The Banality of Hartford's Atheism

Why let a little thing like religion divide us?

That’s what Mitt Romney said last weekend. The Republican presidential candidate asked that his party kindly ignore his Mormon faith and instead embrace universal values like “decency and civility.”

Romney’s appeal would surely resonate with a group that also holds such values above religion -- the Freedom from Religion Foundation (FFRF), an atheist lobbying group based in Wisconsin. About 400 of its 17,000 members gathered for its annual conference last weekend at the Marriott Hartford Downtown and Mark Twain House. Members listened to guest speakers, gave out awards and discussed the importance of the separation between church and state.

For such a small gathering, the Freedom from Religion Foundation got a lot of attention. The Guardian newspaper saw the occasion as a benchmark in the growing secularization of America, especially among the young. A local NBC affiliate decided that billboards advertising the conference -- quoting Mark Twain and Katharine Hepburn -- were far enough removed from the norm as to warrant this opening line: “Atheists are heading to Connecticut.”

Glenn Beck’s news site, The Blaze, sounded the most conspiratorial alarm when it noted that the FFRF is “consistently working to rid society of references to God.” Perhaps concerned by the idea of atheism growing in the U.S., the Blaze article said: “While the proportion of Americans who call themselves atheists is still relatively small, the numbers are growing, as groups like FFRC dig their heels in and fight incessantly against religious institutions.”

In keeping with the spirit of The Blaze's founder, such claims are almost true.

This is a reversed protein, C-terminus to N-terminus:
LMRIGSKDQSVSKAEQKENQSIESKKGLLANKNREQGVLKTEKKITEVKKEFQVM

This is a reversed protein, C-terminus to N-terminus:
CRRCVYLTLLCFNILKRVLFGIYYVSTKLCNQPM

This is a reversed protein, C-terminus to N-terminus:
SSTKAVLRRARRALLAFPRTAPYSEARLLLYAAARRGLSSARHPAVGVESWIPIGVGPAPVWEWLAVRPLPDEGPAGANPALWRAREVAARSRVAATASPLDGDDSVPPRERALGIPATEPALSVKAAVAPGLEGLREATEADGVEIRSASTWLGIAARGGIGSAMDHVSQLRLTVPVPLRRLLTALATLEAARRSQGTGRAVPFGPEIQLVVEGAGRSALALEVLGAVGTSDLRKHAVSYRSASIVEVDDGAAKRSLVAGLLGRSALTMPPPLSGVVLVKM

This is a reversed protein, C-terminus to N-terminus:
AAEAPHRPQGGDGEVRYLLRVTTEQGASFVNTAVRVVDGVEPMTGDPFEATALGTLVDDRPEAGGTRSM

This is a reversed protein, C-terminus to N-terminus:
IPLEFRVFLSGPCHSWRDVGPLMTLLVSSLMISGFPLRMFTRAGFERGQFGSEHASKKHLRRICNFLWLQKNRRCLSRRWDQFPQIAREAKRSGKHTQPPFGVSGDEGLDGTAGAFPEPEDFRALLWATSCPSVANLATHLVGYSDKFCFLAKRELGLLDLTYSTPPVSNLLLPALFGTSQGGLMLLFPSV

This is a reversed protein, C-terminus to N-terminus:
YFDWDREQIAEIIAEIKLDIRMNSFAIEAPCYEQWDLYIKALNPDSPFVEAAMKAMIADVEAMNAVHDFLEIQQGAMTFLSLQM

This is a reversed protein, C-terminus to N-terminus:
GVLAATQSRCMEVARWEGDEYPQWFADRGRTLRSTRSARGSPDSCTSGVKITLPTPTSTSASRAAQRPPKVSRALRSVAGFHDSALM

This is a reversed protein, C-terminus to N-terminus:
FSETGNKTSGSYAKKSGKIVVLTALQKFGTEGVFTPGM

The Freedom from Religion Foundation doesn’t want to rid society of God. Just government. It’s indifferent to "religious institutions," known as churches et al., insofar as they don’t get mixed up with electoral politics and public policy.

The Blaze also speculated that the event “will likely cause some angst among the religious.”

What kind of angst?

Were there protests? Letters to the editor? Outraged commentary?


A Google search reveals nothing happened. If there’s angst, it’s nothing out of the ordinary.

In fact, ordinary is how Dan Barker, co-president of FFRF, describes the process of planning the conference. The nonprofit chose Hartford “out of respect to our members,” Barker says. “Not everyone can fly, so we try to plan them in different places in the country every year.”

Courtesy isn’t enough, however. Democracy matters too.

“Our members voted on Hartford,” Barker said, in part because of the Mark Twain House & Museum.

Barker says future plans include establishing local chapters, more events and -- yes -- more of those newsworthy billboards. “The northeast is a home to free thinking and liberalism,” Barker says. “But all that might take a couple of years or more. It’s going to take time.”

Like decency and civility, patience is also a universal value.

And as Mitt Romney said, such values (should) trump religion.